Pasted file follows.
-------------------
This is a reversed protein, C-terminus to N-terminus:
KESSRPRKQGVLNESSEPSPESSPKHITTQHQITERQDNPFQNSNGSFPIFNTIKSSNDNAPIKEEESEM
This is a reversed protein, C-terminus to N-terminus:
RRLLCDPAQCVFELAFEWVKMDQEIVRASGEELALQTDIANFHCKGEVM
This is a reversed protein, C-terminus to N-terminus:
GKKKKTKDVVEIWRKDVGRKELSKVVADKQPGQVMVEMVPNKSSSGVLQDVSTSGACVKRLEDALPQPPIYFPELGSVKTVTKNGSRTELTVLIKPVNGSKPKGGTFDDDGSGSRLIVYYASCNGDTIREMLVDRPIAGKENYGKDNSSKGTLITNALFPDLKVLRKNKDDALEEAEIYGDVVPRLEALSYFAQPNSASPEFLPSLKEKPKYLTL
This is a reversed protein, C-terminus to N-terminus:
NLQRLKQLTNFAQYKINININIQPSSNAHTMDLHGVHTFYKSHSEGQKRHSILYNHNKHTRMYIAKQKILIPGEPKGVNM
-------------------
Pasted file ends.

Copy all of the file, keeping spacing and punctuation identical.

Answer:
This is a reversed protein, C-terminus to N-terminus:
KESSRPRKQGVLNESSEPSPESSPKHITTQHQITERQDNPFQNSNGSFPIFNTIKSSNDNAPIKEEESEM
This is a reversed protein, C-terminus to N-terminus:
RRLLCDPAQCVFELAFEWVKMDQEIVRASGEELALQTDIANFHCKGEVM
This is a reversed protein, C-terminus to N-terminus:
GKKKKTKDVVEIWRKDVGRKELSKVVADKQPGQVMVEMVPNKSSSGVLQDVSTSGACVKRLEDALPQPPIYFPELGSVKTVTKNGSRTELTVLIKPVNGSKPKGGTFDDDGSGSRLIVYYASCNGDTIREMLVDRPIAGKENYGKDNSSKGTLITNALFPDLKVLRKNKDDALEEAEIYGDVVPRLEALSYFAQPNSASPEFLPSLKEKPKYLTL
This is a reversed protein, C-terminus to N-terminus:
NLQRLKQLTNFAQYKINININIQPSSNAHTMDLHGVHTFYKSHSEGQKRHSILYNHNKHTRMYIAKQKILIPGEPKGVNM